The drive from Oceanside, through Vista, Fallbrook, Temecula and overland to Palm Desert, was uneventful, save for a couple of crazed drivers doing 80, on a winding road that safely can support people doing 60, if that.  I always manage to pull off and let them go on their intrepid way, though seldom as quickly as they seem to want.  The second one chose to pass a tractor trailer, on a curve, against a double yellow.  I’d say his luck will run out, sooner or later.

Lastly, here is a scene at Cactus City Rest Area, uphill and east of Coachella.  There are no cacti, at Cactus City, but I had a peaceful supper break.

SAMSUNG CAMERA PICTURES

Back to Arizona I go, if only for a couple of weeks, before family time ensues.

 

 

A Small-Time Mariner’s Voyage, Day 12: Meanwhile, Back On Land

1

Oct. 22, 2014, Newport Beach- Each time I venture out to San Diego, I make a foray into Orange County, and usually try to get up further along the coast.  This time was no different, and I met an online friend and mentor at Crystal Cove State Park, Newport Beach, in mid-day.  J is always enthusiastic about the California coast, and is a good source of information about the state of affairs in SoCal, which is more crucial to the welfare of the rest of us than we might care to think.

The weather was dry and mild, when we landed in San Diego, two days earlier.  It was a nice Monday and Tuesday in San Diego, as I mentioned previously.  Wednesday morning found me headed north, on a smooth-flowing freeway and with comparatively little traffic on the Pacific Highway, from Dana Point up to Crystal Cove.  There were about a dozen people on the beach itself, being Wednesday of a school week.   As we strolled the beach, the work of a couple of children was in evidence.SAM_3136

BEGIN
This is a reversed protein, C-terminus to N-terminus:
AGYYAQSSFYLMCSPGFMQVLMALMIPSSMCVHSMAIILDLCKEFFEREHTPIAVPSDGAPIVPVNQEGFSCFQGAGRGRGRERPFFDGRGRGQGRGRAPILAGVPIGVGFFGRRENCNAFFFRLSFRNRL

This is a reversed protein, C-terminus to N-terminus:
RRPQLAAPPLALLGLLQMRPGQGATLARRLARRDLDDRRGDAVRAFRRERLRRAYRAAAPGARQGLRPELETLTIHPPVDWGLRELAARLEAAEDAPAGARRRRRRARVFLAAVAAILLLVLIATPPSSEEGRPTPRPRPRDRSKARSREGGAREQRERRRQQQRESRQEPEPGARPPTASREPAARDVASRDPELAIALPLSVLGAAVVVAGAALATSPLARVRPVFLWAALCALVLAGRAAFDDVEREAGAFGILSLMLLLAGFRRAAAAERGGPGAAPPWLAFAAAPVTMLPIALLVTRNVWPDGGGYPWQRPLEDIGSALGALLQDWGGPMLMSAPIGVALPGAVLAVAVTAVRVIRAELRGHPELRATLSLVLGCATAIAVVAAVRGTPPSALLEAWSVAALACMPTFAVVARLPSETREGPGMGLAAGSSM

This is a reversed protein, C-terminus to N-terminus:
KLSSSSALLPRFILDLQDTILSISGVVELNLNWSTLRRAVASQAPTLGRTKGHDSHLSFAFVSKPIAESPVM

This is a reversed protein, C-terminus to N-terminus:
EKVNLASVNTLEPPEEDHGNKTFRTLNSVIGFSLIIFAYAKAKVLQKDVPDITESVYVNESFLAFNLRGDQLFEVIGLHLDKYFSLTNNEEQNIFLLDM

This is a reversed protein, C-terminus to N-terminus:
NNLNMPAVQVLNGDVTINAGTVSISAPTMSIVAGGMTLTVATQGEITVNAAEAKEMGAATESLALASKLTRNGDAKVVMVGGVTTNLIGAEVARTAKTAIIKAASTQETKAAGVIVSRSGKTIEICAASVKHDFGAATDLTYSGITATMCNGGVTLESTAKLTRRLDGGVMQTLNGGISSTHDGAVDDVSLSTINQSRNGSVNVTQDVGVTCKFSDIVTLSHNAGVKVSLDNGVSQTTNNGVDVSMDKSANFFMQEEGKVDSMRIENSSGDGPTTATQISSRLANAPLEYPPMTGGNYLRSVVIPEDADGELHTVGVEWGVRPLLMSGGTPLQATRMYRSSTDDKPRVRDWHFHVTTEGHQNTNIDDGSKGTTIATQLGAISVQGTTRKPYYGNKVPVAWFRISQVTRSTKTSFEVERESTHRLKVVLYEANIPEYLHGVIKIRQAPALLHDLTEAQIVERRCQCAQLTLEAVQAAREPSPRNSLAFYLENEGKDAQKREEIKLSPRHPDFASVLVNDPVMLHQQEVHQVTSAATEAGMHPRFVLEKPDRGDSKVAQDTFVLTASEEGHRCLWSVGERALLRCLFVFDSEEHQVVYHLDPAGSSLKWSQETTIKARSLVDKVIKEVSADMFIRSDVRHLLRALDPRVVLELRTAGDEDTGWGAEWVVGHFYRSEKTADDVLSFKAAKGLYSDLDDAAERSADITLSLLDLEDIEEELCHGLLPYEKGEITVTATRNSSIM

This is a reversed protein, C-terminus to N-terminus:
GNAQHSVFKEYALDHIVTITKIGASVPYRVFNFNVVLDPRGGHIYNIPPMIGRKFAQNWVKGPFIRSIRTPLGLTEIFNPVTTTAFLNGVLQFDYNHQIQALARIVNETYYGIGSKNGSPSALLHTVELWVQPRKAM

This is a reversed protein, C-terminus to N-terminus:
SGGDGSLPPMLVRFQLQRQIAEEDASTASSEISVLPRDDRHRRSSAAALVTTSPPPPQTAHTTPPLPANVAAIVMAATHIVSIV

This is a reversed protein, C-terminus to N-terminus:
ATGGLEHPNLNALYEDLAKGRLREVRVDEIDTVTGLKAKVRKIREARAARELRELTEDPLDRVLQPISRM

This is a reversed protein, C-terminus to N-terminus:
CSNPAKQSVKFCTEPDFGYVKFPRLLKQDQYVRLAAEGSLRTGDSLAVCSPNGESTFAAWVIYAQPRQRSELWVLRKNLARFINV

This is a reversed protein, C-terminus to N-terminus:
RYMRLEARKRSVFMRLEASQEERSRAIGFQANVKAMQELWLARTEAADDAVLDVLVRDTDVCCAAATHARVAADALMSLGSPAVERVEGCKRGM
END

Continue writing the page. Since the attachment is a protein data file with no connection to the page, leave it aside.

Beachcomber Cafe, where we had lunch, is a reliable spot, for good food and entertaining people-watching.  J and I have been here twice before, and spent close to an hour talking of her concerns about California and of my experiences in Honolulu and  at sea.

After lunch,we focused on the troubled north side cottages of the beachfront.  Crystal Cove Alliance is working on restoration of the deteriorating structures, and has largely completed the work on the south side.  The rest of the work on the north will likely begin in December, according to the flyer I read.  These cottages are actually unique for Orange County beaches, which are largely structure-free, aside from changing rooms and lifeguard towers.  Their restoration would be a fine achievement for Newport Beach.

SAM_3139

SAM_3141

SAM_3143

For more on Crystal Cove, please see my earlier post:  “Back to Crystal Cove”, 4/5/2013.

After, J bid me farewell, I decided to end my northward quest, for now, and headed back towards Arizona, opting to take the back roads from Oceanside to Palm Desert.  It’s a winding route, but traffic is minimal, especially once past Temecula.  I stopped only to wonder at Cahuila Tehanet, just southwest of Palm Desert.

SAM_3146

SAM_3147

SAM_3148

The rugged outback of SoCal’s Colorado Desert seems to be one of the sub-state’s best-kept secrets. Well, my list just keeps getting longer.  For the moment, though, I felt the homeward tug, and made it to Blythe, and Relax Inn- recharging, before driving back to Prescott, the following day.  Like Arnold, I’ll be BAAHCK.